Church leaders highlight ‘God’s love in trouble’
Erdo said that during the past year of the pandemic ties between people had strengthened despite physical isolation. “It has become natural for people to pay more attention to each other,” he said.
Erdo said he was not afraid that people would “get unaccustomed to going to church” and that he was seeing “just the opposite”. “Many phone asking when they can come again or where they could have holy communion … and we can hardly wait for the situation to improve, with eased restrictions and everything again in the usual order,” he said.
Bishop Zoltan Balog, head of the synod of the Hungarian Reformed Church, said that this year “the sense of despair is deeper, but the hope of resurrection and a new life is also more realistic”.
Referring to pastors visiting Covid patients in hospital, Balog said that current times were “shocking and difficult”, and he quoted the prophet Jeremiah as saying that “death has climbed in through our windows”. He added, however, that “the world is not alone in the pandemic … He, who created it, is also able to redeem and recreate.” Recreation “starts personally”, he said, advising that “rather than waiting for global solutions and measures we should observe change taking place in ourselves and listen to a loving God that has not only created but will also free us.”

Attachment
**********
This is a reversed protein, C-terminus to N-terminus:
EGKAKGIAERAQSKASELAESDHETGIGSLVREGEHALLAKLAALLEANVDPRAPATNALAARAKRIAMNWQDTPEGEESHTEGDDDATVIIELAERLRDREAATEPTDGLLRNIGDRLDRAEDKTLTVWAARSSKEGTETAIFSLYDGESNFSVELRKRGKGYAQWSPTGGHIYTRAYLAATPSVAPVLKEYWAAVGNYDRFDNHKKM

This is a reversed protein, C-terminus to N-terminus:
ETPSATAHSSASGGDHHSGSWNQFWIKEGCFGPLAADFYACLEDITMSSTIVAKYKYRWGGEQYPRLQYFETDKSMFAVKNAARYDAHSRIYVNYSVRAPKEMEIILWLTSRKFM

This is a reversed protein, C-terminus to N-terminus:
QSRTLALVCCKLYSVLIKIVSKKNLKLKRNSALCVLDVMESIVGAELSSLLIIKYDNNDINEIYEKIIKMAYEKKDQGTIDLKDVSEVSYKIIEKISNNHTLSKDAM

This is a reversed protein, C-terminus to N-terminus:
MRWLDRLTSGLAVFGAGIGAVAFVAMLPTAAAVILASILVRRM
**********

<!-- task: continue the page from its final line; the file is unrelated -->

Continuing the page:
“Christ’s resurrection has a timeless message, and we are waiting for a new beginning; a resurrection,” Balog said.
Bishop Tamas Fabiny, the head of the Hungarian Evangelical Church, told MTI that “Jesus is stronger than church walls”, and “just as he could speak to the disciples who had locked themselves up, he is able to speak to people in quarantine.”
“Churches are empty this Easter,” the bishop said, calling, however, on the community “not to despair: at Easter the tomb of Jesus is also empty and the resurrected Christ will find his way to his disciples through closed doors.”
Fabiny spoke of the “heroic” efforts of pastors, adding that “they deserve praise, just as doctors, nurses, police officers, soldiers, and bakers do.” Visiting the sick or officiating at funerals, they were risking their lives, he said, adding that the Catholic, Reformed, and Evangelical communities had requested that pastors and priests should be granted preferential coronavirus vaccinations, similarly to teachers.